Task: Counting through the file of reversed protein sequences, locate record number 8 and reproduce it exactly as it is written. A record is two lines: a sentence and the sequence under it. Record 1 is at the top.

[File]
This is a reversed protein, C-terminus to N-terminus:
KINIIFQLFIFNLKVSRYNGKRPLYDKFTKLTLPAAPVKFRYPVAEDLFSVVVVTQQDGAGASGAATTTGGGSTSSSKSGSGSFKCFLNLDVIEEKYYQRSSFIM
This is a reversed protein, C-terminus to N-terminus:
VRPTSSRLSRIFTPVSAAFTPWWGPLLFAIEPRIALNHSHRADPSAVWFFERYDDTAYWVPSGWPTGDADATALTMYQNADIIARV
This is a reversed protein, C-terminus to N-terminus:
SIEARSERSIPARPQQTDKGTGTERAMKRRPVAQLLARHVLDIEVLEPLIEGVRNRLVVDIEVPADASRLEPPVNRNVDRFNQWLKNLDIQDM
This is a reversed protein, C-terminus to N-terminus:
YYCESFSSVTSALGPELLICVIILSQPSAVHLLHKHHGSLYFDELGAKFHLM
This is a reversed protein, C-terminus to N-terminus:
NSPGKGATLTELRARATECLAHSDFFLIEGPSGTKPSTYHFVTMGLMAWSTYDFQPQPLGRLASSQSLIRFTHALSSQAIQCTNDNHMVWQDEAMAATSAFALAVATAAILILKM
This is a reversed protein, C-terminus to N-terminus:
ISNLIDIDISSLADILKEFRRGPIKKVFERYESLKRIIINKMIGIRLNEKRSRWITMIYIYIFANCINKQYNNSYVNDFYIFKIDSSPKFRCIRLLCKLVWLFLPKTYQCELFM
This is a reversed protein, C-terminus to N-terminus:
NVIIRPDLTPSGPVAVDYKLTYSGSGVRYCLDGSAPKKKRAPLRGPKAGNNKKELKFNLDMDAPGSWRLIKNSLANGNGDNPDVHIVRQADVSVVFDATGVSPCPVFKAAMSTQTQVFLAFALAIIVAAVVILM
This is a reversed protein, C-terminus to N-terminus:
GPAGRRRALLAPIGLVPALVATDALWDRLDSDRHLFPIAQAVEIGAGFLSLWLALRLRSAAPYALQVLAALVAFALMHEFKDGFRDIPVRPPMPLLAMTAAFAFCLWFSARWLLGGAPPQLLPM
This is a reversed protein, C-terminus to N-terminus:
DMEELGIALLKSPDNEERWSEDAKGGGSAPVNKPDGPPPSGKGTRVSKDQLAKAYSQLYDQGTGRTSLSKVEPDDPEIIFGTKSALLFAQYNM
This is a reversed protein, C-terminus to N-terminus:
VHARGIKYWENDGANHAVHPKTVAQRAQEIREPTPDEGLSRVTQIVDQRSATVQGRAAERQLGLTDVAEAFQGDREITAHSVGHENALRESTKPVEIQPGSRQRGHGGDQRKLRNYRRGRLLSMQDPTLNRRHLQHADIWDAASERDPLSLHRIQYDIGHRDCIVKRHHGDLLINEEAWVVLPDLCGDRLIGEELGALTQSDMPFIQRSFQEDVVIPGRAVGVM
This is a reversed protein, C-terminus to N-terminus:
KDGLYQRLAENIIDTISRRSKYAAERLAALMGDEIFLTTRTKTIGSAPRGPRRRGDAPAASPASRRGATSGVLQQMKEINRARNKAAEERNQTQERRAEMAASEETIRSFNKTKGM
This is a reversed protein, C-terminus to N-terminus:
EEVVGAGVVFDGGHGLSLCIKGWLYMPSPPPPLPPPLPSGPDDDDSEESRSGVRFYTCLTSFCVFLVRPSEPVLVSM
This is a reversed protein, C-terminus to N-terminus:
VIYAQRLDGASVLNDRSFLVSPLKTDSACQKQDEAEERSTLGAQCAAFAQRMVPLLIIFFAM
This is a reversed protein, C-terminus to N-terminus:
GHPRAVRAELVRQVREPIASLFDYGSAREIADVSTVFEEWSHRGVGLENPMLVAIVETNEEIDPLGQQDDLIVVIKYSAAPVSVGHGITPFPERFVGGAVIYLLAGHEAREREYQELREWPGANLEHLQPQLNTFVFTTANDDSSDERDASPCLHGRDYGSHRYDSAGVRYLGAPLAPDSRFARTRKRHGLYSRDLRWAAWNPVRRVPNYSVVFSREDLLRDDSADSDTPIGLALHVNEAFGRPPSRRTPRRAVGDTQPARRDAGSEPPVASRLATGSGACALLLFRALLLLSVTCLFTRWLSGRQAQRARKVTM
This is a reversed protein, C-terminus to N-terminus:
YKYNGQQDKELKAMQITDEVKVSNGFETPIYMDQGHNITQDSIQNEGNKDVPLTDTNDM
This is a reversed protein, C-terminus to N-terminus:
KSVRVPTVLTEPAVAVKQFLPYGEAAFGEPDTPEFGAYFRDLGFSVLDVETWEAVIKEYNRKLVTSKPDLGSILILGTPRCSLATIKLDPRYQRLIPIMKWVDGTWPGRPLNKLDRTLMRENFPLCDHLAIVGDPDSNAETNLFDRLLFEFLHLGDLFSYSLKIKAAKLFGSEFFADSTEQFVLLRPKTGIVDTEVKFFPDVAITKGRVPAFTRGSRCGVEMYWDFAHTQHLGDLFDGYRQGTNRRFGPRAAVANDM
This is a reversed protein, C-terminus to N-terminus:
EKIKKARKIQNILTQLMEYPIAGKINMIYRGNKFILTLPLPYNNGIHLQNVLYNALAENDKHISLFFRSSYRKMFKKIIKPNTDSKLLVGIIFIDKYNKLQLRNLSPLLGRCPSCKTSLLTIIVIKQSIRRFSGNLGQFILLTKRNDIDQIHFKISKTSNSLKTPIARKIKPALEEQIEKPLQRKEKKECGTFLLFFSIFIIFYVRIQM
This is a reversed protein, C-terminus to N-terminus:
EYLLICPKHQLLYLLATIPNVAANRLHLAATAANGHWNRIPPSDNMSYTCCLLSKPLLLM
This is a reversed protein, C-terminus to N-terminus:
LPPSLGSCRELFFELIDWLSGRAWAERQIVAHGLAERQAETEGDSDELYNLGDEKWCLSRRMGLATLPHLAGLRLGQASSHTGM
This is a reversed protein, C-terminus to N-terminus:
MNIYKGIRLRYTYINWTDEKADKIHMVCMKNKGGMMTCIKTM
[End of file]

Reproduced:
This is a reversed protein, C-terminus to N-terminus:
GPAGRRRALLAPIGLVPALVATDALWDRLDSDRHLFPIAQAVEIGAGFLSLWLALRLRSAAPYALQVLAALVAFALMHEFKDGFRDIPVRPPMPLLAMTAAFAFCLWFSARWLLGGAPPQLLPM